The Good: Good performances - especially between Chyler Leigh and Melissa Benoist, Decent direction/production values
The Bad: Thematically heavy-handed, Rushes the reveals of all the major characters, Simplistic plot
The Basics: "Pilot" gives Supergirl a rocky, obvious start packed with characters who are inherently unlikable.
When it first aired, I watched the first episode of Supergirl (rather unimaginatively entitled "Pilot"); I was not impressed. In fact, I recalled it being woefully heavy-handed and dull, a far cry from the other DC Television Universe pilot episodes I'd watched. But then, before the second season premiered, it was announced that Lynda Carter was appearing in the second season. As a child in the 1980s, having grown up on Carter as Wonder Woman, I am always eager to see her in new projects and that necessitated rewatching the entire first season of Supergirl. I had plans this summer to go back through the entire first season of Supergirl and today I am finally getting a start on that.
Watching "Pilot" for the third time, Supergirl got off to a fairly rocky start. Sadly, the opening of Supergirl features a number of very bad tropes from both romantic comedies and superhero shows. So, Kara spends her pre-super hero times freaking out about a blind date, being told by her sister that she has nothing to worry about because she is cute, and she works for a female boss whose initial characterization is hostile, ruthless and uncaring (yes, Cat Grant is the archetypal "bitch" boss).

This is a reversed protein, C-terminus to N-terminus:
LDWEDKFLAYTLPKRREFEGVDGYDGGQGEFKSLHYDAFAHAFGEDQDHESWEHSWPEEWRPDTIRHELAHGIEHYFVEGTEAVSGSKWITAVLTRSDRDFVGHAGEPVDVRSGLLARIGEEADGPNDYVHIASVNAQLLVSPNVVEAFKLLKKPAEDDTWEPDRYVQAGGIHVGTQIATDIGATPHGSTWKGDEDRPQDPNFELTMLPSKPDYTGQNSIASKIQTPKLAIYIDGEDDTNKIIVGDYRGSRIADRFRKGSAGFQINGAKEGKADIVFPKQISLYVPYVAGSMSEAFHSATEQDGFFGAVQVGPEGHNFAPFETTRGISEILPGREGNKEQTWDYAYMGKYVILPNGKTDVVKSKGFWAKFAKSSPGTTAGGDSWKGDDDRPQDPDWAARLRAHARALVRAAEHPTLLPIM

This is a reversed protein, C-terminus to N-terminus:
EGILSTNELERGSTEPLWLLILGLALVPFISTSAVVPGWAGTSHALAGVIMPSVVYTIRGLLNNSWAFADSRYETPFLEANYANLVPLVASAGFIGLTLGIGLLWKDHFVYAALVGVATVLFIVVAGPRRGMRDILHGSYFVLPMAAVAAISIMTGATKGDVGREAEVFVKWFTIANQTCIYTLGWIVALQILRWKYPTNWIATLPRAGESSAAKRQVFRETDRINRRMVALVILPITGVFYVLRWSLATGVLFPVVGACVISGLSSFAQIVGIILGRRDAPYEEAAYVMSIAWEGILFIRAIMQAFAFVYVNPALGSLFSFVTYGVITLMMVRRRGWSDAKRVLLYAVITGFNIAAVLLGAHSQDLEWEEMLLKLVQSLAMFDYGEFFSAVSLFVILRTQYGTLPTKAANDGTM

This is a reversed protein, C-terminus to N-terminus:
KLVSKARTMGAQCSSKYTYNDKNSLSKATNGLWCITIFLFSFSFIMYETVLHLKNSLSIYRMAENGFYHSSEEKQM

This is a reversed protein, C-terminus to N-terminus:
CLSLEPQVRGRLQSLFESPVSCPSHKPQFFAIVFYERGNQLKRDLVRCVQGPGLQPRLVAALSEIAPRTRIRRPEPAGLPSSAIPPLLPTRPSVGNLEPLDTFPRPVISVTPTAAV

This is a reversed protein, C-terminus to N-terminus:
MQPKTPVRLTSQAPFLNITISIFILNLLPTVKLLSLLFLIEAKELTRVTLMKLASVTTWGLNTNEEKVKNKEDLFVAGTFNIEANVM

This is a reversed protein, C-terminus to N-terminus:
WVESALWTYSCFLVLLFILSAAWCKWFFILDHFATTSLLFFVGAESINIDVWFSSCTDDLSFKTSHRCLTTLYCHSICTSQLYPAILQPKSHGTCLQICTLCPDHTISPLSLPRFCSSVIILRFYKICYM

Opening on Earth with exposition about Kara Zor-El, Kara is sent in a pod from Krypton to look after Kal-El, her younger cousin. Unfortunately for Kara, her pod manages to escape Krypton, but her pod is knocked into the Phantom Zone, where time does not pass for her for twenty-four years. Kal-El finds the thirteen year-old Kara and sets her up with the Davers family where she grows up with Alex Danvers. Now a young adult, Kara Danvers works for CatCo Worldwide Media as the personal assistant for Cat Grant, the CEO and editor-in-chief of the company. When Cat threatens to downsize her first newspaper acquisition, The Tribune, Kara is upset, but powerless to help.
Kara meets the new hire, James Olsen, before going on a blind date. When her date bails, she learns that the plane carrying her sister is in jeopardy and after years of not trying, she flies to the plane's rescue and she uses her super strength to safely land the plane in a nearby river. Kara is shocked when Alex is less-than-supportive and Kara returns to work the next day to find Cat Grant scrambling to capitalize on the new hero in National City. Kara confides in her co-worker (the i.t. expert at CatCo) Winn Schott that she was the mysterious woman who saved the plane. Schott helps Kara outfit herself and together they find various crimes in National City and stop them. Unfortunately for Kara, she is shot out of the sky with Kryptonite darts by the D.E.O., the Department Of Extranormal Operations. Under the leadership of Hank Henshaw, Kara is told that the D.E.O. is a result of her arrival. Kara is also informed that when she crashed to Earth, an alien prison - Fort Rozz - left the Phantom Zone with her and aliens have been on Earth since. The D.E.O. allows Kara to leave - though she is shocked to learn her sister is working for them - and soon after, she is called out by Vartox, an alien who was sentenced to Fort Rozz by Kara's mother.